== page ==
- The Washington Times - Friday, March 17, 2000

No mulligans here

Disturbing news from Chappaqua, where first lady Hillary Rodham Clinton and her sometime house guest, the president, are settling into the new digs.
"Today, it's 70 degrees," an unnamed correspondent from Westchester County tells the Arkansas Democrat Gazette about the golfing weather and President Clinton's thwarted ambitions to join a suitable country club with a good golf course.
"There are two country clubs in town and I belong to one," says the correspondent. "I've heard through the grapevine that overtures have been made and rejected at both.
"Some of it is due to the fact that many members don't like him. More opposition is due to the near-unanimous feeling that it would be a severe disruption to the members, and who needs it?
"Also, there is the strong sense that he isn't going to be around much, or long, or both, so why should we bend over backwards, as it were? This will probably become more contentious as the grass starts to grow."
Fore, anyone?

Bubba can't win

That was Irish Prime Minister Bertie Ahern bellying up to the bar at Fado's Irish pub on Seventh Street NW Wednesday night he and his Guinness surrounded by Secret Service agents.

Tom Whelan, of Silver Spring, tells Inside the Beltway he immediately recognized Ireland's head of government and dashed outside to his car to retrieve a photograph he had taken of himself in Ballybunion, County Kerry, last September, the same day President Clinton was at the Irish resort playing golf.

Tie one on

After all, it is St. Patrick's Day, and Vice President Al Gore now knows if he wants to gain the support of Irish-American voters, he'd better be wearin' the green.
At a recent Irish-American forum in New York, the Irish Times observed, Mr. Gore had to borrow a green tie from one of the participants. He's since learned how to dress.
The National Assembly of Irish American Republicans reminds us that Mr. Gore, "following the advice of his $15,000 per-month fashion adviser, has ditched the blue suit, white shirt, 'beta male' outfit for tan and brown 'earth tones.' "

Landing Langhart

We've learned that the first lady of the Pentagon, Janet Langhart, will join the Herndon-based crisis-management firm Rowan & Blewitt Inc., part of Shandwick International, as a senior consultant.
That means Mrs. Langhart, a former television talk-show host, probably won't be circling the globe as often with her Republican husband, Secretary of Defense William S. Cohen, this final year of the Clinton administration.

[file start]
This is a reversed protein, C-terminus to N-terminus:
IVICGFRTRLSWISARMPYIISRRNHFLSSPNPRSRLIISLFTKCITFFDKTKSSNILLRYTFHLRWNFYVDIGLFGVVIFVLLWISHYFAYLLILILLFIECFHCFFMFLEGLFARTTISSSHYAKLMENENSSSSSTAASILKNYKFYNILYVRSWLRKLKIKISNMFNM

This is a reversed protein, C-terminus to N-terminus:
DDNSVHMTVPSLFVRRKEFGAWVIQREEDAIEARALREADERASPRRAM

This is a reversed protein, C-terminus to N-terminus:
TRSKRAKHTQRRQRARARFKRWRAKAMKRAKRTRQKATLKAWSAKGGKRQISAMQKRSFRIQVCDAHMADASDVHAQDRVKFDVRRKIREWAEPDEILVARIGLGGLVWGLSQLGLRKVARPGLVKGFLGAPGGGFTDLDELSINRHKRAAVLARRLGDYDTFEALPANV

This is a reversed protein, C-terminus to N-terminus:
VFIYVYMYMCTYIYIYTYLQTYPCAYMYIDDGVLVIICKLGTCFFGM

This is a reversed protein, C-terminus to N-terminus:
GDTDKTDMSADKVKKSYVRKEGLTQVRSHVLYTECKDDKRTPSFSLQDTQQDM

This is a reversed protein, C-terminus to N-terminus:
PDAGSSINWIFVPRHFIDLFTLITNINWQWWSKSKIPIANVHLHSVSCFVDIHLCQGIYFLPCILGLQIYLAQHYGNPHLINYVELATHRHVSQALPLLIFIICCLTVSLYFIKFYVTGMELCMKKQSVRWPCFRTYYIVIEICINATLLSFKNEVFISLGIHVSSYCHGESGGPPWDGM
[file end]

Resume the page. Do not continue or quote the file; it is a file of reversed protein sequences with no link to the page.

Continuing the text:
In recent years, Mrs. Langhart has headed her own communications company, focusing on media training, consulting and production.

Bush for Reno

Speaking of seeing the Clinton administration through to its bitter end, Attorney General Janet Reno was asked yesterday about the flurry of rumors that she'd rather retire first.
"I'm going home at the end of this administration," she replied, noting that rumors of her retirement came moments after longtime Miami Dolphins quarterback Dan Marino announced he was retiring.
"I think there was a connection," said Miss Reno, who hails from Miami. "It's interesting, because some people call me Miss Ma-Reno."
Still, yesterday's line of questioning had Miss Reno longing for more peaceful days "when I finally get home."
"I've got to get a gardenia bush," she told reporters, who moments before were quizzing her about her decision not to seek an independent counsel to investigate whether Vice President Al Gore had lied to the FBI.

Tainted money

Reaction from every quarter after word in this column yesterday that the greater New York chapter of the American Red Cross will not accept donations raised from the auction of the "Hillary, Go Home" banner featured in today's St. Patrick's Day Parade.
"As a non-political, neutral organization, the Red Cross will refuse this money because it is raised through partisan means," the Red Cross stressed to Inside the Beltway.
Not to worry. J.M. Cawthorn, of New Braunfels, Texas, has another idea:
"If the Red Cross will not accept the proceeds of the auction, may I suggest that they be donated to the National Rifle Association?"

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